Shri Narendra Modi is the first Prime Minister of the country whose economic policy has the farmer at its core. Until now, our economic policies revolved around agriculture and industrial production rather than the farmer as the focal point. Prime Minister has declared the goal of doubling the farmer’s income instead of increasing the agriculture production. With the increase in farmer’s income, the society around him will be benefited first. The announcement of the Prime Minister should not be considered merely as a government announcement. Prime minister is the head of the country and his declaration should be taken as a national resolution. In fulfilling this resolution, not only should our entire government system be mobilized but all the citizens of the country including the farmers should be made partners. Prime Minister has made this announcement quite some time back but it does not seem that we have been able to make any headway in respect of farmer-centric agriculture.

This is the second time after independence when there is going to be a big transformation in the system in respect to agriculture and farmers. Looking at the current scenario of agriculture in India, 69% of the farmer families have less land than one hectare land. 17% of the families have land between one to two hectares. According to the National Sample Survey Organization (NSSO), 36 percent of the farmers are landless. Economic Survey of 2015-16 states that 48.9 percent of the total workforce population is contributing only 17 percent to GDP (Gross Domestic Product ). And in the current financial year, the growth rate of agriculture and allied sectors is expected at 2.1 percent.

The Prime Minister’s goal of doubling the income of farmers by 2022 is commendable and full of challenges but not impossible. Before taking steps towards the goal of doubling the income, it is essential to know the income of the farmer in the current fiscal 2016-17, as according to the available NSSO data for 2012-13, the average monthly income of the country’s farmer is Rs. 6426. In the resolution of doubling the earnings, it also needs to be clarified whether we want to double the amount of the minimum income or actual income.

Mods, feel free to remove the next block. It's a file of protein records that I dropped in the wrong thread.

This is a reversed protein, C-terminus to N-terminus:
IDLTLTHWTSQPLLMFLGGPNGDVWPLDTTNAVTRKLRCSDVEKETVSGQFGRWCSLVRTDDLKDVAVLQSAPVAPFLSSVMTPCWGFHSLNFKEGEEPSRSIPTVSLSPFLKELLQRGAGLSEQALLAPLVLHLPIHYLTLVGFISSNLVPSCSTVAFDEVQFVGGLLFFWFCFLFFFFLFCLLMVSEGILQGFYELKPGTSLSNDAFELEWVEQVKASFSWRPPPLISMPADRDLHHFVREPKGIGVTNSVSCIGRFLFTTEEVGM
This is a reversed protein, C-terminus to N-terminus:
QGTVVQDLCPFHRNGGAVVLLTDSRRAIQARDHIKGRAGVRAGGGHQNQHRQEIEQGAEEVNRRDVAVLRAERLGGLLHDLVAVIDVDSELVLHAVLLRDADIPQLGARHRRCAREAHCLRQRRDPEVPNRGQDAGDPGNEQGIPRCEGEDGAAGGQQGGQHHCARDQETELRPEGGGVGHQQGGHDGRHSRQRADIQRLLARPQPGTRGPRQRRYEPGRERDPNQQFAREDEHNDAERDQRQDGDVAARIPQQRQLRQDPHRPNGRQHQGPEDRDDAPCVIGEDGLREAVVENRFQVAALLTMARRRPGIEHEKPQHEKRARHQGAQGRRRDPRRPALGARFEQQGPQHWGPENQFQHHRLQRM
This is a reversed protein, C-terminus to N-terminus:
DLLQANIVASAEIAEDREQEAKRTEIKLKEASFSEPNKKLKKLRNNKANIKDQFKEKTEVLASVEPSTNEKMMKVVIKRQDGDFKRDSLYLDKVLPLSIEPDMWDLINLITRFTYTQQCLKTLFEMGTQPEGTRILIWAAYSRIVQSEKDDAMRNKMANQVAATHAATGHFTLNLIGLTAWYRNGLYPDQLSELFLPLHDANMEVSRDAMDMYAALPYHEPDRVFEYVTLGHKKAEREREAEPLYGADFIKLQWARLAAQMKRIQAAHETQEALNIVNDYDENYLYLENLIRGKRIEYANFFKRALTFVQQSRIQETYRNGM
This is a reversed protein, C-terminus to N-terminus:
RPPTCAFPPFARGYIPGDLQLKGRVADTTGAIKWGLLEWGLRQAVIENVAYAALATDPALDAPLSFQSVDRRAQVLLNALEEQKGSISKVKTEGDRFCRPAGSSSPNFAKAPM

The life of the Indian farmer is full of uncertainties and plight. The crop which remains intact after the onslaughts of rising costs, bad weather, pest attacks, is his biggest hope. But the transmission from the fields to markets is also not easy. Country to the expectations of farmers, the basic structure of moneylenders, middlemen and government procurement centres is exploitative. It serves the interest of middlemen rather than farmers and consumers. The Central Government had sent a proposal to the State Governments in 2003 to implements the Model APMC Act. Its objective was to do away with the regulations and control of mandis, assist in direct purchasing, eliminate the nexus of local traders in the market, and infuse competition and investment in agriculture markets.

The Ministry issued a Model Marketing Act on 24t h April, 2017, which was named “Agricultural Produce and Livestock Marketing(Facilitation and Promotion Act 2017)”. After adoption by the states, this Act will provide diverse marketing channels and the APMC’s monopoly. Its purpose is to increase competition and provide options to farmers so that they can take advantage of the competitive price of their produce. In such a situation, the reform in the agricultural marketing system would provide increased purchase price to the farmers. Along with reforming the domestic marketing system, there is a need to set right the import-export policy as the changes brought about in policies after liberalization have neglected the interests of the farmers of the country. Therefore, during the harvesting of the crops, such agriculture commodities should not be imported and it should also be ensured that they should not be imported at the prices below minimum support price declared by the government. Apart from this, agriculture exports should also be promoted so that the price of agriculture commodities will not go down in the local markets and farmers will continue to get remunerative prices.